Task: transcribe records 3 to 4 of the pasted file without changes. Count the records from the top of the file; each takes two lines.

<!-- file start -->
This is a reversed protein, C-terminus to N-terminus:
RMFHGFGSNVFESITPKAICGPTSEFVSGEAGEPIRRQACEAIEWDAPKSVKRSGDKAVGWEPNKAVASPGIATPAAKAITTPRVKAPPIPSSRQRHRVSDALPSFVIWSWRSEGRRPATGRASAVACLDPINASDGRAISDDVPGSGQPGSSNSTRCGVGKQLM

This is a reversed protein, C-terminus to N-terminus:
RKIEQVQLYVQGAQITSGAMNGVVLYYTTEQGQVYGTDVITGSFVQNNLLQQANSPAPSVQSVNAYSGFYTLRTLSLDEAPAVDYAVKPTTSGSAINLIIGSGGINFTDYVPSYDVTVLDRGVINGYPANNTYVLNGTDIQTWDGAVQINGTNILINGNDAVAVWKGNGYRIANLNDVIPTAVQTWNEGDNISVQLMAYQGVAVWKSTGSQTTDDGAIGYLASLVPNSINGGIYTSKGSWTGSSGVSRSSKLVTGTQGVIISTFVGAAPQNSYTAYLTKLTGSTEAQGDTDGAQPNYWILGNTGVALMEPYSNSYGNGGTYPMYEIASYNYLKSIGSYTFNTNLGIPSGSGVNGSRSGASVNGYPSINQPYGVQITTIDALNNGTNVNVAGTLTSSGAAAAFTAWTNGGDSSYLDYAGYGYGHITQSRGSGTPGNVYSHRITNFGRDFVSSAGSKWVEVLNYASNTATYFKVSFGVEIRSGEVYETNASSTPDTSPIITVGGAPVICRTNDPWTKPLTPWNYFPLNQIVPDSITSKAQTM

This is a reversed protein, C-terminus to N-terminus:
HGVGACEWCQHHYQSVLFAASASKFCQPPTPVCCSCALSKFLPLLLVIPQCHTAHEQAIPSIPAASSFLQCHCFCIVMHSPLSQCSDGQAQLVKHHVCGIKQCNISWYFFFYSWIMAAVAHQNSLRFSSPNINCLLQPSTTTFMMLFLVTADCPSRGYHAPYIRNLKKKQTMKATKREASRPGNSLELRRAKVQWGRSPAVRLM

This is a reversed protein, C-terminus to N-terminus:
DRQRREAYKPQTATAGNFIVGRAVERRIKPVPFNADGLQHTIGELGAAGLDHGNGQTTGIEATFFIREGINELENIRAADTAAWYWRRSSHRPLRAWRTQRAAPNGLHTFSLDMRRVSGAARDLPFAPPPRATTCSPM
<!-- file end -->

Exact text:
This is a reversed protein, C-terminus to N-terminus:
HGVGACEWCQHHYQSVLFAASASKFCQPPTPVCCSCALSKFLPLLLVIPQCHTAHEQAIPSIPAASSFLQCHCFCIVMHSPLSQCSDGQAQLVKHHVCGIKQCNISWYFFFYSWIMAAVAHQNSLRFSSPNINCLLQPSTTTFMMLFLVTADCPSRGYHAPYIRNLKKKQTMKATKREASRPGNSLELRRAKVQWGRSPAVRLM

This is a reversed protein, C-terminus to N-terminus:
DRQRREAYKPQTATAGNFIVGRAVERRIKPVPFNADGLQHTIGELGAAGLDHGNGQTTGIEATFFIREGINELENIRAADTAAWYWRRSSHRPLRAWRTQRAAPNGLHTFSLDMRRVSGAARDLPFAPPPRATTCSPM